Acceptance: a firm foundation for joy

joy acceptance

I found a meditation this week that is designed to help us accept our life moment by moment without judgement or the expectation for life to be other than what it is. Core mindfulness content indeed.

What surprised me was where I found this particular meditation. It is in a book called ‘The Book of Joy’. One step in the meditation is to think of a situation that you are having a hard time accepting. The next step is to remind yourself that this is the nature of reality because painful realities happen to us, those we love and are all around us in the world. The meditation is based on the idea that any possibility of joy requires an acceptance of reality. (If this stuff was easy, we wouldn’t have to work at it!).

The final step is to choose to recite or reflect on one of two passages, one from the Buddhist and one from the Christian tradition.

If something can be done about it,
what need is there for dejection?
And if nothing can be done about it,
what use is there for being dejected?
Shantideva, The Way of the Bodhisattva

God, give us the grace to accept with serenity
the things that cannot be changed,
courage to change the things
which should be changed,
and the wisdom to distinguish
the one from the other.
Reinhold Niebuhr, The Serenity Prayer

Sometimes acceptance of a situation is our destination; at other times as we accept a situation we see a way forward – an action we can choose to take – and therein is the possibility of joy.

This is Mindful Monday on 3 December 2018.

Join Julie Hill and Sara Shailer to explore growing in joy tonight at the Oasis in Cheltenham, 7.30-9 pm. Email hello@essencecheltenham.org to book your place.

Fragile and joyful?

The Dalai Lama and Archbishop Desmond Tutu, taken from www.bookofjoy.org

 

“We are fragile creatures, and it is from this weakness, not despite it, that we discover the possibility of true joy,” says the Archbishop.

And so begins the book I am reading which records the conversations of the Dalai Lama and Archbishop Desmond Tutu meeting for a week in April 2015 to celebrate the Dalai Lama’s eightieth birthday – and share their wisdom on how to live with joy in the face of life’s inevitable sorrows.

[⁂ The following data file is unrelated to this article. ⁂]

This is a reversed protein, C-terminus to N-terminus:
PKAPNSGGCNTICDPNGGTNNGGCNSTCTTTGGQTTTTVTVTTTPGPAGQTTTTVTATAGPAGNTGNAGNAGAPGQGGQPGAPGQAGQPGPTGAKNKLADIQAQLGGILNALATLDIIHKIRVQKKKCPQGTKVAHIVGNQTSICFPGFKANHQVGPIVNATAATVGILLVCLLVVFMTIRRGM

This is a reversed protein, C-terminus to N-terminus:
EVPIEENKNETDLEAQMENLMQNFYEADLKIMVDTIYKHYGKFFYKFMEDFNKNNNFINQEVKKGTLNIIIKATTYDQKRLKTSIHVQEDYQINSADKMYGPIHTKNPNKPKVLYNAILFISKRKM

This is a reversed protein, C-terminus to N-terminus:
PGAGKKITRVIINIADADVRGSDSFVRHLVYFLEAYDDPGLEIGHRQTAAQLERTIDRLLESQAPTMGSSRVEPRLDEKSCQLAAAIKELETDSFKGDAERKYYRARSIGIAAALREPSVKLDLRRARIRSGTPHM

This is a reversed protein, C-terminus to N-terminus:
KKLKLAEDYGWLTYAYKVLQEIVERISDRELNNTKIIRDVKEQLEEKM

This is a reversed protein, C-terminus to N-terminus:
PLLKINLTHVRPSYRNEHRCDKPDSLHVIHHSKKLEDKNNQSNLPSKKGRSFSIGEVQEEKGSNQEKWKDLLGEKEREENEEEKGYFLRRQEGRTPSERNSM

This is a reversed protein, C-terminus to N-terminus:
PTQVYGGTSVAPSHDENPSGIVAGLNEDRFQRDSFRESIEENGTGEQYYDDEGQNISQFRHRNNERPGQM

The Book of Joy is co-written by Douglas Abrams who is Jewish (and secular) so there is a lightness in the midst of wisdom: A Buddhist, a Christian and a Jew walk into a bar . . .

This is an encouraging book. As well as a lightness, it also feels earthed in reality and offers interesting perspectives, like the idea of mental immunity.

“If your health is strong, when viruses come they will not make you sick. If your overall health is weak, even small viruses will be very dangerous for you. Similarly, if your mental health is sound, then when disturbances come, you will have some distress but quickly recover. If your mental health is not good, then small disturbances, small problems will cause you much pain and suffering. . . .¬† One must develop the mind over time and cultivate mental immunity. . . . Like the ocean has many waves on the surface but deep down it is quite calm. This is possible if we know how to develop mental immunity,” says the Dalai Lama.

The Archbishop agrees but wants to emphasise that we need to accept ourselves as we are, emotions and all. He urges us to avoid judging ourselves too harshly but instead identify our emotions, positive and negative (calm and turbulent), as they happen, helping us understand ourselves better. “There will be times when we catch a cold, and we should not make it worse by beating up on ourselves.”

I am encouraged that two spiritual masters meet Рand reflect on fragility, emotions and the natural bent to beat ourselves up! These are the things of living we can relate to Рbe glad, celebrate, enjoy the common human experience.

This is Mindful Monday on 26 November 2018.

Join Julie Hill and Sara Shailer for an evening of mindfulness on the theme of growing in joy on Monday 3 December, 7.30 to 9 pm at the Oasis in Cheltenham.

There is no charge for the event – just make a donation towards room hire on the night if you are able. However, we do like to know numbers ahead of time so please book by emailing hello@essencecheltenham.org.

And if you are coming bring a photo of something that gives you joy – just one photo so enjoy selecting it!